Varicella-zoster virus (VZV) is a highly contagious virus that causes two distinct diseases: chickenpox and shingles. It belongs to the herpesvirus family, which also includes herpes simplex virus 1 (HSV-1), herpes simplex virus 2 (HSV-2), and Epstein-Barr virus (EBV), among others.
Chickenpox, also known as varicella, is a common childhood illness that is usually mild, but can sometimes lead to serious complications, especially in people with weakened immune systems. Symptoms of chickenpox include a rash of itchy, fluid-filled blisters, fever, and general malaise.
After an initial infection with VZV, the virus can remain dormant in the body for years, and then reactivate later in life, causing shingles (also known as herpes zoster). Shingles is a painful rash that usually develops on one side of the body, often on the trunk, but it can also occur on the face, eyes, and other parts of the body. It is most common in people over the age of 50 or those with weakened immune systems.
There is a vaccine available to prevent chickenpox and shingles. Antiviral medications can also help to reduce the severity and duration of symptoms in people with these infections. If you think you may have been exposed to VZV, it is important to contact your healthcare provider right away to discuss prevention and treatment options.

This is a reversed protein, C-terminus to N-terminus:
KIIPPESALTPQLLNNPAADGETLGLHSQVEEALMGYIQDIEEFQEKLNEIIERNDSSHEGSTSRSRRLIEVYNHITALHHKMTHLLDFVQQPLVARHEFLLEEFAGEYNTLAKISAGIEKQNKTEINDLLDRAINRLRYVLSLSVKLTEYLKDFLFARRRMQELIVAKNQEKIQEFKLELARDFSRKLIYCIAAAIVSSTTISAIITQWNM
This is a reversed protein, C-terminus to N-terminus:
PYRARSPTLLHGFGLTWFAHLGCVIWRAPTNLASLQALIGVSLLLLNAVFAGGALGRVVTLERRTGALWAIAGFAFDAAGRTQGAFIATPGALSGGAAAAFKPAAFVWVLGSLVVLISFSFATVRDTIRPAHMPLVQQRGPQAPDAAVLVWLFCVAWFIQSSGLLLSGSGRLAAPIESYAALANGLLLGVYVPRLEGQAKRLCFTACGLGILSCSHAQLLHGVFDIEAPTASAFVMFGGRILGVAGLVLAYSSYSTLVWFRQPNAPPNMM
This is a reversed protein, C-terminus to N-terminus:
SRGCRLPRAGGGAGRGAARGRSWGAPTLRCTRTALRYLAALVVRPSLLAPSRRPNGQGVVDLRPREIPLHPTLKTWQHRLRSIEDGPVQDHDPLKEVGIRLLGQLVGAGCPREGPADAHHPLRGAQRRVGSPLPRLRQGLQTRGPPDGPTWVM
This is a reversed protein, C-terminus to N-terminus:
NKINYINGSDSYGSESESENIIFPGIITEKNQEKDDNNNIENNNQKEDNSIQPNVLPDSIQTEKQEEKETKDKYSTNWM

Varicella-zoster virus (VZV) is a virus that causes two distinct illnesses: chickenpox (varicella) and shingles (herpes zoster). It is a member of the herpesviridae family of viruses, which also includes herpes simplex virus 1 (HSV-1) and herpes simplex virus 2 (HSV-2), among others.
Chickenpox is a highly contagious disease that is spread through contact with an infected person’s skin or respiratory secretions. Symptoms of chickenpox include a rash that typically begins on the face and trunk and then spreads to the rest of the body, as well as fever, headache, and fatigue. While chickenpox is usually a mild illness, it can be more serious in people with weakened immune systems or in adults.
After a person recovers from chickenpox, the virus can remain dormant in the nervous system. Later in life, the virus can reactivate and cause shingles, a painful and often debilitating rash that typically occurs on one side of the body. Shingles can also be accompanied by other symptoms, such as fever, headache, and fatigue.
There is a vaccine available to prevent chickenpox, as well as a separate vaccine to prevent shingles in adults. Antiviral medications can also be used to treat both chickenpox and shingles, particularly in people who are at higher risk of complications.